Not everything can be fixed by the State... -AK
China Stock Sellers Frozen Out of 71% of Market
by Kyoungwha KimFox Hu
Investors trying to sell Chinese shares have found themselves locked out of 72 percent of the market.
At least 1,331 companies have halted trading on mainland exchanges, freezing $2.6 trillion of shares, or about 40 percent of the country’s market capitalization. Another 747 fell by the 10 percent daily limit on Wednesday, making it all but impossible to find buyers at the prevailing price.
The suspensions, which cast doubt on authorities’ pledge to give markets a greater role in the world’s second-largest economy, mean that the Shanghai Composite Index’s 5.9 percent tumble on Wednesday was probably understated. Investors who got stuck in their positions are turning elsewhere to raise cash, fueling the biggest drop in a month in Chinese government bonds and helping send Hong Kong’s Hang Seng Index to a 5.8 percent tumble.
“It’s absurd, stopping trading just because they don’t want stocks to fall,” said Tsutomu Yamada, a market analyst at Kabu.com Securities Co. in Tokyo. “They’re going all out in trying to stop stocks from falling but it’s not working.”
Chinese equities have lost more than $3.5 trillion of value in less than a month as traders liquidated leveraged bets at an unprecedented pace. Foreign investors extended a record three-day exodus on Wednesday as some said government meddling is making matters worse.
“Trading halts will affect investor confidence,” said Bernard Aw, a strategist at IG Asia Pte Ltd. in Singapore. “Individual traders will still offload the counters when trading resumes, unless there is a considerable change.”
On the Shanghai exchange, 365 companies suspended trading, equivalent to 33 percent of all listings. A further 992 were halted in Shenzhen, or 56 percent of the total.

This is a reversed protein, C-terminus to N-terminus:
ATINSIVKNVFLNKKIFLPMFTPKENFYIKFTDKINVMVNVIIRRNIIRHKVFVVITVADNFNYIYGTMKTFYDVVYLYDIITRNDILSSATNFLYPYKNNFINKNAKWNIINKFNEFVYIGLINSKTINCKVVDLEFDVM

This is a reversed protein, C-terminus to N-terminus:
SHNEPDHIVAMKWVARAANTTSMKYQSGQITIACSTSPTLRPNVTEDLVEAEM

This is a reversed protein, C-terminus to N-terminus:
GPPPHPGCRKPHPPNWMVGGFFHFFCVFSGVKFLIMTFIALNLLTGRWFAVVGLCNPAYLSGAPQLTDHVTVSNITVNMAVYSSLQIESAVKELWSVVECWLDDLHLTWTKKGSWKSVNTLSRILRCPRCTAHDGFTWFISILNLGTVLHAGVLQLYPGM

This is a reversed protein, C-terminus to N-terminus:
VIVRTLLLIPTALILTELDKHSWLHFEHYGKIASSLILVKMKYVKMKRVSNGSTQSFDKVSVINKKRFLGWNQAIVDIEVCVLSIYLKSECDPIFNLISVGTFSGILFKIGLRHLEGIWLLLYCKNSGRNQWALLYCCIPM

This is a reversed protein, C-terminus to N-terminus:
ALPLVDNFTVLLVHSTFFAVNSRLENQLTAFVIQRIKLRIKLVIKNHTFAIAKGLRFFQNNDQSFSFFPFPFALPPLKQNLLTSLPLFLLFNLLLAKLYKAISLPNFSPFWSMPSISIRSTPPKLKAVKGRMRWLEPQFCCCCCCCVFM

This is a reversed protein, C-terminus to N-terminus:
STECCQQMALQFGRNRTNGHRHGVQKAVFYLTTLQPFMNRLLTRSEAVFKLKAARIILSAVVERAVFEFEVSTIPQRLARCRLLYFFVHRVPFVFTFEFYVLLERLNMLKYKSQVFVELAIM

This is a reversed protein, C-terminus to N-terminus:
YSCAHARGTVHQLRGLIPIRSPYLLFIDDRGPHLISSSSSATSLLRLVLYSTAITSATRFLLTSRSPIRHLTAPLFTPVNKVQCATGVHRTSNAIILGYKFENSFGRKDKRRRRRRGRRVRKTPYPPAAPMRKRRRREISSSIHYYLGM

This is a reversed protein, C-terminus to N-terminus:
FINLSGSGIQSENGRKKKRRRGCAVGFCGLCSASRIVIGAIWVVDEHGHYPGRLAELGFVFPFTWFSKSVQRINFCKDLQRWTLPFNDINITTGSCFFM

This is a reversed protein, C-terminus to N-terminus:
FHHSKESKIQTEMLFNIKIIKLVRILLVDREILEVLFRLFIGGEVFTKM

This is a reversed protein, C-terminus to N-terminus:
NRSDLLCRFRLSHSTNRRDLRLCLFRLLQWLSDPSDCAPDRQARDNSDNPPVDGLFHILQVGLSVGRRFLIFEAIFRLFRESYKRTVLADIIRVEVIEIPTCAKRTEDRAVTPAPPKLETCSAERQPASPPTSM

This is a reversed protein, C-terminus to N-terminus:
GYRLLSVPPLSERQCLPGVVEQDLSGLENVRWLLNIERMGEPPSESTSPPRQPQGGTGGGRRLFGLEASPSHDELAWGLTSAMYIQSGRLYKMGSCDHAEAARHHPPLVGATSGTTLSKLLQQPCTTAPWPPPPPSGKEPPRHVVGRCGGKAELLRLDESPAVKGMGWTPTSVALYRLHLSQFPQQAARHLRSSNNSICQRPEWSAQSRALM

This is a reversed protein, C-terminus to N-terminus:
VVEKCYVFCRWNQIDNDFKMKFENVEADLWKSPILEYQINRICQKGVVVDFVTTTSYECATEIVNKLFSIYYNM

The selloff has overwhelmed efforts by policy makers to restore confidence. China Securities Finance Corp., which manages the nation’s short selling and margin trading, is seeking at least 500 billion yuan ($80.5 billion) to shore up equities, people familiar with the matter said Wednesday. The central bank said the same day it would provide “ample liquidity” to the market and the government ordered state-owned companies not to sell shares.
The authorities have “not only failed to stabilize the market, they have actually increased panic levels,” Alex Wong, Hong Kong-based asset-management director at Ample Capital Ltd., which oversees about $129 million, said by phone. “We are reducing exposure, raising cash levels and trying to stay out of the market.”
The Shanghai Composite has tumbled 32 percent from its June 12 peak, while the smaller Shenzhen Composite Index has lost 40 percent. The outstanding balance of margin debt on the Shanghai bourse fell by 93.5 billion yuan Tuesday, the most since the data began in 2010.
“The selling in China will continue for some time,” said Audrey Goh, an investment strategist at Standard Chartered Plc in Singapore. ‘The suspension in trading of a number of companies in mainland exchanges isn’t helping.’’